And Soloveitchik argued that these two sides of our nature are at war with each other. We live in perpetual self-confrontation between the external success and the internal value. We happen to live in a society that favors Adam I, and often neglects Adam II. And the problem is, that turns you into someone who treats life as a game, and you become a cold, calculating creature who slips into a sort of mediocrity where you realize there’s a difference between your desired self and your actual self. You don’t have the depth of conviction. You don’t have commitment to tasks that would take more than a lifetime to commit”…
Making choices is a constant battle between these two deep rooted forces. The challenge is to question our intuitive decisions and reactions with the perspective of the self that we would like to be. Any meaningful legacy that we pass on to our families is the product of hard work, conviction and consistency.
What are the songs, the foods, the stories that tell about who you are? What are the choices that you made that can tell about your essence?
In 1945, Rabbi Eliezer Silver headed the search for thousands of displaced Jewish children across Europe. They had been hidden from the clutches of the Nazis in farms, convents, and monasteries, and now he sought to return them to their families if at all possible.
The rabbi had a promising lead with a report that a monastery in southern France had taken in Jewish children. But the priest in charge was of little help, declaring that to his knowledge, all of their children were Christians. And Rabbi Silver could produce no records.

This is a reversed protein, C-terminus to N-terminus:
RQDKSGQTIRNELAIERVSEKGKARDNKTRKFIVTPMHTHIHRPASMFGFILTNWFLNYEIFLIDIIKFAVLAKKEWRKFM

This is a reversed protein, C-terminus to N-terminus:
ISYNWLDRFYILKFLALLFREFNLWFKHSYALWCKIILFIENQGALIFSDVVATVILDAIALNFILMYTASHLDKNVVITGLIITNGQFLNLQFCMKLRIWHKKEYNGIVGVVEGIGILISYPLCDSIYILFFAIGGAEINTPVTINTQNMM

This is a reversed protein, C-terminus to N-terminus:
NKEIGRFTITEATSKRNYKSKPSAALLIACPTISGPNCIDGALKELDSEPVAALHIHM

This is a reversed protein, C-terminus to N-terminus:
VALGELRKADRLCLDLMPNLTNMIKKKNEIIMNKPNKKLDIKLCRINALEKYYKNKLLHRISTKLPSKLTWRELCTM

Schwartz … Kaufmann … Schneider …
These family names were obviously German, but they could be either Jewish or Gentile. He scanned their small faces—many had lived there since they were toddlers. How could he know if any of them were from Jewish families?
He asked if he could visit again at bedtime . When he returned at night, in front of the children he began singing in Hebrew, “Shema Israel, Adonai Elohenu, Adonai Echad.” (Hear, O Israel, the Lord our God, the Lord is one.)
A handful of faces lit up. Remembering the prayer that had once been part of their bedtime ritual, many children in the room, covered their eyes and started crying and calling out for their mothers.
We All are sometimes lost… And We feel exactly like the kid in the mall, or like the kid in the classroom… Sometimes, like the kids in the orphanage, we don’t even know how lost we are.
We live in a confusing world and the experience of being lost happens in a variety of places and moments. That’s why we need to make sure that we carry in our baggage the narratives and the tools that will help us remember from where we are coming and where we want to go! We want to have the emotional strength to live meaningful lives.
We want to have the tools to be able to say things like: Today is Yom Kippur and I don’t work … Or in other words these are my limits and if I go beyond them I’ll distance myself from the self that I want to be.
We want to hold the narrative that reminds us that we are Jews, that our story is about redemption of the oppressed and about human empathy.
We want to close our eyes and to hear the loving voices of our parents… We want our children to close their eyes and to perceive our love. We want to experience the power of an “intergenerational self” that connects us with our inner name.
May we have the love, the patience and the consistency to repeat again and again our stories and to pass on their strength.
May we have the courage to question our choices and to embrace the person that we want to be.
May this 5778 reaffirm in us the bravery to be who we are, to remember where we come from and to truly choose where we want to go!
G’mar Chatima tovah